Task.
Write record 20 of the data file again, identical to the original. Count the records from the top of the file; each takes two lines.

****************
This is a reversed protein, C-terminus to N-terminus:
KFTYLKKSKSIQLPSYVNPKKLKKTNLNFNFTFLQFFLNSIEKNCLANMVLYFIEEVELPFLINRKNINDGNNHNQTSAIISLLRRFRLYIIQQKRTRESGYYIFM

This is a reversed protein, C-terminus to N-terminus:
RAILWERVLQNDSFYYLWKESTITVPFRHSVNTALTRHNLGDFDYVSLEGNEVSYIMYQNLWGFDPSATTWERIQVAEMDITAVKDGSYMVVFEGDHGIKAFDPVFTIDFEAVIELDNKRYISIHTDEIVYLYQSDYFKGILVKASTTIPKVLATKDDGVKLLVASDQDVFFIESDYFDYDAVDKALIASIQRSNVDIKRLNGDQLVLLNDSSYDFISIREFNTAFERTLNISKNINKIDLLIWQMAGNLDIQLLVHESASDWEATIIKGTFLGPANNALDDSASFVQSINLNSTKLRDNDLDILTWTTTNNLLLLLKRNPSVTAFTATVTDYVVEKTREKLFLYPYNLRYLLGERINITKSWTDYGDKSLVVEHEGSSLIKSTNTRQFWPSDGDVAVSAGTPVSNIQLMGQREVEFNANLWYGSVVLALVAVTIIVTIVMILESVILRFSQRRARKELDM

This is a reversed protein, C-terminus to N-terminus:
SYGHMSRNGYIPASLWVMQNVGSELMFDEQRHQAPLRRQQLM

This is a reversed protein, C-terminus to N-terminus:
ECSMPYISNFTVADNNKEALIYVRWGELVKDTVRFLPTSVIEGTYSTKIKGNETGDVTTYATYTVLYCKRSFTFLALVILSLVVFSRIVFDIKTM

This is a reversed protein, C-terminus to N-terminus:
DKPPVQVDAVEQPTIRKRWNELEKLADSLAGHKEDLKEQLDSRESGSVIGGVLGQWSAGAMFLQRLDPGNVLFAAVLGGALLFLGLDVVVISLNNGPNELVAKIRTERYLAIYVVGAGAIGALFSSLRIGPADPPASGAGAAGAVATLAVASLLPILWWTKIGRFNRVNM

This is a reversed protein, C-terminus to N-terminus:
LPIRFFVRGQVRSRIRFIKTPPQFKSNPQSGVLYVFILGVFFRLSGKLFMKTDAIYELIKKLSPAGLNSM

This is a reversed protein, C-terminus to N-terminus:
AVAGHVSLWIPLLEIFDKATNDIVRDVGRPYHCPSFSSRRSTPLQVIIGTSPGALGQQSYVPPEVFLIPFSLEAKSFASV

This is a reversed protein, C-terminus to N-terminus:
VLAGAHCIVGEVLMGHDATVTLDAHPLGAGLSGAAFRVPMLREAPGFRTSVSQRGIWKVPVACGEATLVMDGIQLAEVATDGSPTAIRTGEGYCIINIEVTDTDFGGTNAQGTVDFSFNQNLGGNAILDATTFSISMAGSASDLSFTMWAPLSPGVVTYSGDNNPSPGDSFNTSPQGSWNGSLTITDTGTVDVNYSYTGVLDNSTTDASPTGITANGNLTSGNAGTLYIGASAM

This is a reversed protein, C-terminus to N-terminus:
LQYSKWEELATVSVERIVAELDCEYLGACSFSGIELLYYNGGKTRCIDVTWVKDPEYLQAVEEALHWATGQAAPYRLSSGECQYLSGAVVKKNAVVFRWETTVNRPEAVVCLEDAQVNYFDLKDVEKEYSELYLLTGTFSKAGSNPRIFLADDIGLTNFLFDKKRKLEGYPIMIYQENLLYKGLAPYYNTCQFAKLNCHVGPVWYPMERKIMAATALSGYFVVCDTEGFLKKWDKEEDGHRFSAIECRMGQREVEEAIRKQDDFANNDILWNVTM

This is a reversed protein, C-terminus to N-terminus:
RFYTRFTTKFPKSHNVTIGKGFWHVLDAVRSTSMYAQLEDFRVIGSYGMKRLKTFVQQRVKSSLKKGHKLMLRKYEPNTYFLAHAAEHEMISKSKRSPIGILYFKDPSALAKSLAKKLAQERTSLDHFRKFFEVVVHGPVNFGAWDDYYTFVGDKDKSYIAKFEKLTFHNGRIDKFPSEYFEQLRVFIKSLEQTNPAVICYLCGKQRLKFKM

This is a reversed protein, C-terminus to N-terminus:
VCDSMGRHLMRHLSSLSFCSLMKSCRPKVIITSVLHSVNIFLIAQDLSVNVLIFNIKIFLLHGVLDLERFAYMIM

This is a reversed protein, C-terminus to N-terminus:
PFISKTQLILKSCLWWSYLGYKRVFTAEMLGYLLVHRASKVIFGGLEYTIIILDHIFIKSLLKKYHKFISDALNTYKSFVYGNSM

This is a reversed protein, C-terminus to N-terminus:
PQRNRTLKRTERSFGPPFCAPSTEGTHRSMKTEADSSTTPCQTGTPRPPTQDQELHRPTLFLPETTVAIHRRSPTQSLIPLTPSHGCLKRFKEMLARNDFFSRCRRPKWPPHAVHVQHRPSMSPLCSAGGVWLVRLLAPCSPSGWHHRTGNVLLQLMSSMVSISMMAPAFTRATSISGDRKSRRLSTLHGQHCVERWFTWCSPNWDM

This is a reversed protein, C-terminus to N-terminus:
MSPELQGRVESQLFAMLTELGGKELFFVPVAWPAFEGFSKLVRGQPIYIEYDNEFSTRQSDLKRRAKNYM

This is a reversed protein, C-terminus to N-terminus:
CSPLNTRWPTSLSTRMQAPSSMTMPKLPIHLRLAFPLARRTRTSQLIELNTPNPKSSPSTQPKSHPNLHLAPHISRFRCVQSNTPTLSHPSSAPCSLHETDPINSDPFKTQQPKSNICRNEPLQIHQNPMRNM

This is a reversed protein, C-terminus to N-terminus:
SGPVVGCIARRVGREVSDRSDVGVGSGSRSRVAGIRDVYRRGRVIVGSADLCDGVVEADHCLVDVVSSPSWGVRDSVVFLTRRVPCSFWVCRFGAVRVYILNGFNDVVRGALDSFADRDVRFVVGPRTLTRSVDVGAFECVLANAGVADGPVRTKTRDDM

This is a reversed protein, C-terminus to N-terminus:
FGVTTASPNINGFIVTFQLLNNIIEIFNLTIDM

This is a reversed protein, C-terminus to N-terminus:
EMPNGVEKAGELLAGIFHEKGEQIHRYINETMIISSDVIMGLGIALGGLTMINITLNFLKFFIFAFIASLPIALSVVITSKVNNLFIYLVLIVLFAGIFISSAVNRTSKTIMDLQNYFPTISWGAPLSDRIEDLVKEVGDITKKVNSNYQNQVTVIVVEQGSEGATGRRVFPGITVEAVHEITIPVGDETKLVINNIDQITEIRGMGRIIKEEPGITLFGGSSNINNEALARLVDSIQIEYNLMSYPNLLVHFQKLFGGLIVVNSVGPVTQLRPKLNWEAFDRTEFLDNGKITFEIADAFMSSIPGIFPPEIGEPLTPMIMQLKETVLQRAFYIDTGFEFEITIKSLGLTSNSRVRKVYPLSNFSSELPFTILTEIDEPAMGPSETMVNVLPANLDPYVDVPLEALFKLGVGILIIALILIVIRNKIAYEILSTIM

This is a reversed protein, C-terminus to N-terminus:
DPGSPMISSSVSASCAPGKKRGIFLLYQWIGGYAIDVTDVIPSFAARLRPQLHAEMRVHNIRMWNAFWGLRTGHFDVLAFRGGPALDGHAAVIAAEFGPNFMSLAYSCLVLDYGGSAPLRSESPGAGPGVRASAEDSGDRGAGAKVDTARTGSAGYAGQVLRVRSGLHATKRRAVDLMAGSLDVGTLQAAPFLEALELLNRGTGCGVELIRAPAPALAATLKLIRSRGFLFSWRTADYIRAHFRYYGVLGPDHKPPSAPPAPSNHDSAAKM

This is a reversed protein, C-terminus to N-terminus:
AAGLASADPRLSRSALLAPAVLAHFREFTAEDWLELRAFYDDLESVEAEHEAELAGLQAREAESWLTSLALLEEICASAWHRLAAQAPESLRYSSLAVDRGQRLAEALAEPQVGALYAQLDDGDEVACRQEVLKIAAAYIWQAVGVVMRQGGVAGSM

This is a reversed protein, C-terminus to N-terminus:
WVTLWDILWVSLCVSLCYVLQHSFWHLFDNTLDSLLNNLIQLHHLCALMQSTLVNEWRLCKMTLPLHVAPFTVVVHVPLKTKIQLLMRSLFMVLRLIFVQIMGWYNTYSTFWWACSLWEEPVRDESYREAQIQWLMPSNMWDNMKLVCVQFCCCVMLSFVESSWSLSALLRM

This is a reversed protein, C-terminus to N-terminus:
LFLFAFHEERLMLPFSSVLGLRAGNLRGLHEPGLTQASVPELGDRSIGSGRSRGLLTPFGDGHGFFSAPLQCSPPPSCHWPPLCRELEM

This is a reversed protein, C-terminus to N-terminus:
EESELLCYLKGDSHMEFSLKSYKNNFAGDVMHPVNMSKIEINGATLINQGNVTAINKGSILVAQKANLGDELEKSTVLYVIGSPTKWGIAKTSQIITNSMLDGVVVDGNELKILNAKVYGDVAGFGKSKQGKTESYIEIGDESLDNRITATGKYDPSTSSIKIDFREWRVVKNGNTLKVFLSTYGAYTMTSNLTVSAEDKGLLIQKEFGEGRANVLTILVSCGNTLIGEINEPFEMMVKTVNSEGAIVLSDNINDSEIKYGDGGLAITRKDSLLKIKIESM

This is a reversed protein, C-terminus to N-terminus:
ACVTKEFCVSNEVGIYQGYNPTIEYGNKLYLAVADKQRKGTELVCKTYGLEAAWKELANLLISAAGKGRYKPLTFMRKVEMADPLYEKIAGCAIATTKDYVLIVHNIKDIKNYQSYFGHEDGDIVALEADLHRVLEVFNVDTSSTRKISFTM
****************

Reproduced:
This is a reversed protein, C-terminus to N-terminus:
AAGLASADPRLSRSALLAPAVLAHFREFTAEDWLELRAFYDDLESVEAEHEAELAGLQAREAESWLTSLALLEEICASAWHRLAAQAPESLRYSSLAVDRGQRLAEALAEPQVGALYAQLDDGDEVACRQEVLKIAAAYIWQAVGVVMRQGGVAGSM